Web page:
27 Oct The “See-Me-Not-After-Summer” Herb
Xia Ku Cao – “See-Me-Not-After-Summer” or Self-heal Spike
Pharmaceutical Name: Prunellae Spica
The mother of a mayor in ancient China suffered from scrofula with a swollen neck. All the doctors said there was no cure for it.
One day, however, a herbalist came along who told the mayor that he knew of a herb that could cure the disease. The herbalist climbed a nearby mountain to pick the herb and brought it to the mayor for decoction. It indeed cured the mayor’s mother.
Prior to his departure, the herbalist told the mayor that the herb grew only during the summer and that it would be gone when the summer was over.
In the winter of the following year, the governor of the area presiding over the mayor’s district suffered from scrofula with a swollen neck. Image courtesy of Oshims Herbal Pharmacy
Eager to help, the mayor told the governor about the herb that had cured his mother. So the mayor climbed the same mountain to pick the plant, but he couldn’t find any growing there and returned home empty-handed. Naturally, the governor was terribly disappointed and the mayor felt very embarrassed.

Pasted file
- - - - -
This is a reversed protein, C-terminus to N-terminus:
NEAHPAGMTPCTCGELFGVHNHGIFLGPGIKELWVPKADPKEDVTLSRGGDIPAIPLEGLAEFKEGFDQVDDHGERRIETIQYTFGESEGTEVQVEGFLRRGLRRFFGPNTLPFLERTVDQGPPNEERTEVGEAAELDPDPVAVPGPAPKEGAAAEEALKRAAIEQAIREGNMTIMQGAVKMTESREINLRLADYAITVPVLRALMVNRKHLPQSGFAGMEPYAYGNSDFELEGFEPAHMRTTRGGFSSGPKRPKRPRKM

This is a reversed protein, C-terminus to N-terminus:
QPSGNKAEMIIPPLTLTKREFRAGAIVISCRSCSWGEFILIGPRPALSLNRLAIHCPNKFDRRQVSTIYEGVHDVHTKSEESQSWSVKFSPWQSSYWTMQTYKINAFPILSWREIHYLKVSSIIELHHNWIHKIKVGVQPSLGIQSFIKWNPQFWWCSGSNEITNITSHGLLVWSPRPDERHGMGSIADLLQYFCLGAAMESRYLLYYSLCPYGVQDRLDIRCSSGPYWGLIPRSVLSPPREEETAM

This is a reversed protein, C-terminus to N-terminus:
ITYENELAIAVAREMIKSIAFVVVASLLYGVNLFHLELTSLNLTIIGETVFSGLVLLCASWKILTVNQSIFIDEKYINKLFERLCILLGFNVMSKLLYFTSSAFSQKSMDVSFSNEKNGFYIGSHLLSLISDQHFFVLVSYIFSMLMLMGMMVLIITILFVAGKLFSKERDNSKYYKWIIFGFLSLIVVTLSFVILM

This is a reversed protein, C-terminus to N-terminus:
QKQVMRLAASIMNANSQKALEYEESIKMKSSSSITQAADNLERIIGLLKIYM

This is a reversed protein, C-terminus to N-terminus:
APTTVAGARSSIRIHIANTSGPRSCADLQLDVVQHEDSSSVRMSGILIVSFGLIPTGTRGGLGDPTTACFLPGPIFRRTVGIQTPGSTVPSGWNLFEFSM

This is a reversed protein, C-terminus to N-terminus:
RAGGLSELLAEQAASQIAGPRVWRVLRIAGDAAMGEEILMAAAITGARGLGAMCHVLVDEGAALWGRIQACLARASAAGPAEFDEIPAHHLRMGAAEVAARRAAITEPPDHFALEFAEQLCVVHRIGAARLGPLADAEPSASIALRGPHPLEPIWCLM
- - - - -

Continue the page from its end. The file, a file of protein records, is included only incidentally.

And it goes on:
When the herbalist returned the next summer, the mayor blamed him for failing to find the herb in winter.
“I made a point to tell you before I left that this herb cannot be found after the summer is over,” said the herbalist. And so, the herb was named “see-me-not-after-summer” to remind herbalists that it only grows during the summer.
Xia Ku Cao (literal meaning is summer withered grass) is used for liver Qi stagnation and liver fire patterns that cause formation of palpable clumps or nodules leading to such conditions as scrofula, goiter, swollen glands, headache, red swollen eyes, hypertension. It must be used with caution in those with spleen and stomach weakness.